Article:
One vision accomplished, Betsy recently revealed that she is remodeling a new location for a new Betsy’s, around the corner on Park Avenue in the lovely space that formerly housed The Curiosity Shop and The Old Aiken Market.
Simons is a constant booster of downtown Aiken and reveals a charitable heart with her many civic involvements. She has served on the board for Aiken Downtown Development Association, the Aiken Chamber of Commerce, the Aiken Board of Realtors and has held numerous roles at her church, St. John’s United Methodist.
A self-proclaimed “foodie” from a young age, she learned to cook fried chicken while standing on a footstool in her mother’s kitchen. You can enjoy this same recipe today on her corner, or later this year, down the street and around the corner.
Man of the Year: Dr. Walt Joseph
The Man of the Year can best be described as intelligent, tenacious and full of energy. He has an easygoing style, jovial disposition and a distinct chuckle.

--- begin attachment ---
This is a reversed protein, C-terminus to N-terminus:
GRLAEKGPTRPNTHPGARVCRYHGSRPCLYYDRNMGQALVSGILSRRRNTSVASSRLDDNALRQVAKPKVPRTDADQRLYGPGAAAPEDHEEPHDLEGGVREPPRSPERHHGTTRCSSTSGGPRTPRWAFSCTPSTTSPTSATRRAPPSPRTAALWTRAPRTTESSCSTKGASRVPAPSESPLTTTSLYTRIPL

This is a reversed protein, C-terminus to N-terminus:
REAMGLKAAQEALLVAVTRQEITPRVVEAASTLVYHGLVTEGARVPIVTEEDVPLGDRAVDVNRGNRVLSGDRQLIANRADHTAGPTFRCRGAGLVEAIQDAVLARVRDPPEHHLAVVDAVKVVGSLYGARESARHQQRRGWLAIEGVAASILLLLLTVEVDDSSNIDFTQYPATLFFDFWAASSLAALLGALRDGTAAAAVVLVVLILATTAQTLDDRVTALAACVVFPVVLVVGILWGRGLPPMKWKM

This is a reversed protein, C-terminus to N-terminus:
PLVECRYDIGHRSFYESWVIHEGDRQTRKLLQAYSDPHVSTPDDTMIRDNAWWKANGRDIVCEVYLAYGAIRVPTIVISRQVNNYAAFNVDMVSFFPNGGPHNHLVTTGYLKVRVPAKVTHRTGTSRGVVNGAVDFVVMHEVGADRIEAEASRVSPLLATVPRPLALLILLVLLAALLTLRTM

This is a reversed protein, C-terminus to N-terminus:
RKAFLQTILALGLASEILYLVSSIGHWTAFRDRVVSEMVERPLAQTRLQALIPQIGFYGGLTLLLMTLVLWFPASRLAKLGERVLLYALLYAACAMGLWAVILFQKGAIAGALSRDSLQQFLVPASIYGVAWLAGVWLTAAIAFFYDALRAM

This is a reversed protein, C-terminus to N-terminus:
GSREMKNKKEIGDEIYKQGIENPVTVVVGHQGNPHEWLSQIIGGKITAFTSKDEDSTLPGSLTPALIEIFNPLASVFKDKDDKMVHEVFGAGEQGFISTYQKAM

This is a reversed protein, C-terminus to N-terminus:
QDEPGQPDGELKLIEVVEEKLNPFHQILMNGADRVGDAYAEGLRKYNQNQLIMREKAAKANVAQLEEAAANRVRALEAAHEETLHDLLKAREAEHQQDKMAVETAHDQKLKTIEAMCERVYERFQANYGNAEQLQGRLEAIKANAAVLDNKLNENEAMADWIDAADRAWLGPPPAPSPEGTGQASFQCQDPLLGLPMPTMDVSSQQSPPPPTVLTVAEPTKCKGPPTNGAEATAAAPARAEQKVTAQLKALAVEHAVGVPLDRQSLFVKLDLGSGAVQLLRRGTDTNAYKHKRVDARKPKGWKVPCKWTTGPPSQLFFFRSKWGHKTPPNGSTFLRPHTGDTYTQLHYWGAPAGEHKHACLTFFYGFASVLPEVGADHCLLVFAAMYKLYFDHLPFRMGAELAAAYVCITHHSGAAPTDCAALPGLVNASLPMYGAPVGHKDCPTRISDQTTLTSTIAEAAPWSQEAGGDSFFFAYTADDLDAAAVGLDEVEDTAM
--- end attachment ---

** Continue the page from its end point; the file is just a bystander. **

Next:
He is a filmmaker, trail blazer and like many of the thousands of scientists and engineers who came to the Savannah River Plant in the early 1950s, he never intended to stay – that was about 65 years ago. Due to the absolute secrecy required at the site, his wife knew where he worked, but not what he did there, and his small son thought he was a barber.
The scientists and engineers who worked at the Site (called the Plant until Westinghouse took over operations from DuPont in 1988) did their work because it was a good job, but more out of patriotic duty. Many of them had worked in the super-secret Manhattan Project as part of the war effort during World War II. As the Cold War followed, American scientists and engineers lived under similar secrecy at SRS and other sites around the country under the direction of the Atomic Energy Commission, which was later folded into the Department of Energy. They, along with many other Americans who served in the armed forces and political leadership that held rm during Democratic and Republican administrations alike, finally won the Cold War when the Soviet Union collapsed in 1990.